Call Center 844-724-7754

Our Services

Sterling Initiatives is an international healthcare consulting firm..

We assess the foundations on which healthcare institutions and delivery organizations operate, and through infrastructure analysis, we provide solutions for administrative, operational, financial, and clinical challenges. Beyond making recommendations, we assist hospitals, clinics, colleges and other entities in implementing initiatives that bring their provision of care and services in line with established best practice guidelines.

Healthcare Consulting and Project

Preventive Health Offerings

Hospital Management

Primary Care Offerings

Additional clinical treatment management

Administrative Services

Emergency Excellence

New at Straight, No Chaser Blog

November 12, 2018

Straight, No Chaser: Diabetes Basics and the Importance of Education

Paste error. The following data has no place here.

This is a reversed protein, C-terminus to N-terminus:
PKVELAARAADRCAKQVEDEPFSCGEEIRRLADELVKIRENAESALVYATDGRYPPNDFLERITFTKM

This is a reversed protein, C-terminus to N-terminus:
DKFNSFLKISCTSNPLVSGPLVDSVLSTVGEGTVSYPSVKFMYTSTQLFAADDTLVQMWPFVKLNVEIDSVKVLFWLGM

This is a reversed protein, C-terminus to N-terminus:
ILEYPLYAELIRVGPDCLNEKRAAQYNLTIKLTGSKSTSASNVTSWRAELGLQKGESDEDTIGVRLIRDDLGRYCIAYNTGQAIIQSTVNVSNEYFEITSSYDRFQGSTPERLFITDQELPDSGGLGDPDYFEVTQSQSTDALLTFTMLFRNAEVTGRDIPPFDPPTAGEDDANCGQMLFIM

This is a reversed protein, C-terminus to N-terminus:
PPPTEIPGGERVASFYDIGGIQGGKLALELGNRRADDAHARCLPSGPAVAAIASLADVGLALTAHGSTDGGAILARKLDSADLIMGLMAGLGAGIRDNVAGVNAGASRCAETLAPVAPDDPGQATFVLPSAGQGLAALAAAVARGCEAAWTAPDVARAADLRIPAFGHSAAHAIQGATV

Diabetes is a disease in which education is vital. For a diabetic, knowing the disease well allows him or her to better prevent long-term consequences of the disease. It also allows the diabetic to make real-time adjustments when sick or otherwise  in danger acutely. In Straight, No Chaser, we’ve provided a series of posts meant to empower diabetics (and you can review any or all of them via the search box on the right). Remember, it all should start with a basic understanding of the disease. We eat, and the process of digestion is for the purpose of converting food into glucose (sugar) that’s used by our body for energy. The blood delivers the glucose to different organs of the body where the cells take it up for use. In order for that process to work, an organ that’s part of the digestive tract called the pancreas has to produce a hormone called insulin. Insulin facilitates the glucose getting from the blood to inside the cells. Diabetes is a disease where insulin isn’t being made by the pancreas or isn’t working optimally. Now think about what happens when you’re not getting sugar into your cells. It’s as if you’re starving (because physiologically, you might as well be). You get symptoms such as weight loss, hunger, fatigue and excessive thirst. Because your cells don’t have energy, they aren’t functioning well. In fact, blood and nerve vessels lose significant function, resulting in significant vision loss and lack of sensitivity in your extremities. Anyone who’s been a diabetic for about 10 years know this because you’re wearing glasses and because you’ve lost a fair amount of sensation, especially in your feet. There are other symptoms that are variations of the same theme, including excessive urination, dry skin, increased infection rate and slower healing from those infections – all due to poor function of your blood vessels. Sometimes diabetes is a disease that happens to you because of unlucky genetics (or simply a family history). Other times it is a disease that you find. Risk factors for developing diabetes includes obesity, older age, and physical inactivity. Gestational diabetes (i.e. that occurring during pregnancy) is an entirely different conversation. Let’s take a moment to discuss prevention and treatment. There are different types of diabetes, but the risk of one form of diabetes in particular can be reduced by – you guessed it – diet and exercise. In fact, diet, exercise and medications are the three legs of the diabetes treatment stool regardless of type. Some patients require regular insulin injections and others require pills. Still others who are successful with diet and exercise are able to markedly reduce, and in some instances eliminate medications. If you’re a diabetic, make an investment in your education. It could not only save your legs or eyes, but it may just save your life. I welcome your questions and comments. Feel free to ask your SMA expert consultant any questions you may have on this topic. Take the #72HoursChallenge, and join the community. As a thank you for being a valued subscriber to Straight, No Chaser, we’d like to offer you a complimentary 30-day membership at www.72hourslife.com. Just use the code #NoChaser, and yes, it’s ok if you share! Order your copy of Dr. Sterling’s new books There are 72 Hours in a Day: Using Efficiency to Better Enjoy Every Part of Your Life and The 72 Hours in a Day Workbook: The Journey to The 72 Hours Life in 72 Days at Amazon or at www.72hourslife.com. Receive introductory pricing with orders! Thanks for liking and following Straight, No Chaser! This public service provides a sample of what http://www.SterlingMedicalAdvice.com (SMA) and 844-SMA-TALK offers. Please share our page with your friends on WordPress, like us on Facebook @ SterlingMedicalAdvice.com and follow us on Twitter at @asksterlingmd. Copyright © 2018 · Sterling Initiatives, LLC · Powered by WordPress The post Straight, No Chaser: Diabetes Basics and the Importance of Education appeared first on Jeffrey Sterling, MD.